Melissa Mathison wrote the perfect screenplay for E.T.
Is there a movie that defined your youth? For me, it was watching E.T. in my aunt's basement, being pretty much terrified at the last half hour when the government shows up and causes a ruckus. I must have seen that movie at least once a month for over five years, and I was terrified every time. I watched it as an adult last week and still was on the edge of my seat.
The movie was written by Melissa Mathison and directed by Steven Spielberg. Not only was it a hit, but it was the movie that really changed everything for Spielberg. It solidified him as a box office king and showed that he could masterfully showcase emotions, humor, and grandeur all while walking the tightrope of tone and coming-of-age stories.
So what are some writing and directing dips we can gather from the movie?
Check out this video from Behind the Curtain, and let's talk after the jump.
Video is no longer available: www.youtube.com/watch?v=_BbsRZ3Bxv4
I'm sitting here holding a stuffed E.T. from E.T. The Extra-Terrestrial in my lap as I write this article. I'm definitely a big fan, and I think the screenplay is one of the best ever written.
For the uninitiated, this 1982 American science fiction tells the story of Elliott, a boy who befriends an extraterrestrial, called E.T., who is stranded on earth. The film stars Dee Wallace, Henry Thomas, Peter Coyote, Robert MacNaughton, and Drew Barrymore. The concept was based on an imaginary companion Spielberg created after his parents' divorce in 1980.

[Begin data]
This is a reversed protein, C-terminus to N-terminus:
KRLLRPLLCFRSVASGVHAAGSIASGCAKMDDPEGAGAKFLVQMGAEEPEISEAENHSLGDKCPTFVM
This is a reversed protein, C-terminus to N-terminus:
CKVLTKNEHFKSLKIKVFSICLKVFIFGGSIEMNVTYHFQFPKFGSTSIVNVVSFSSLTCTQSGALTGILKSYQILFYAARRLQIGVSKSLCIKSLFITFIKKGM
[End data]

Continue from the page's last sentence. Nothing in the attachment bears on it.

The whole thing started as a horror movie. E.T. was going to terrorize the family. But like all good ideas, they got worked on for a while and adjusted as necessary.
Spielberg and Mathison worked tirelessly to tweak and perfect the idea, bringing out the emotional elements and really mining what it was like to be a child not in control of your own family or the outside world.
When it came time to make the movie, filming took place from September to December 1981 on a budget of $10.5 million. Spielberg was working to define who he was in Hollywood. And he wanted to tap into a new way to look at aliens. To get emotional performances from the cast, he shot the whole movie in chronological order, allowing their bonds and love to build and helping the kids live the story.
Released on June 11, 1982, by Universal Pictures, E.T. was an immediate blockbuster. It made so much money it was the highest-grossing film of all time, even surpassing Star Wars. It held that spot until Jurassic Park came out and took the crown.
By the end of its theatrical run, E.T. had grossed $359 million in North America and $619 million worldwide. The film was re-released in 1985 and 2002, earning another $60 million and $68 million.
It was nominated for nine Academy Awards, winning four. And it became a household favorite, with people everywhere talking about how much they enjoyed the story and passing it down to the next generations.
What was your favorite part of the video? Let us know in the comments.
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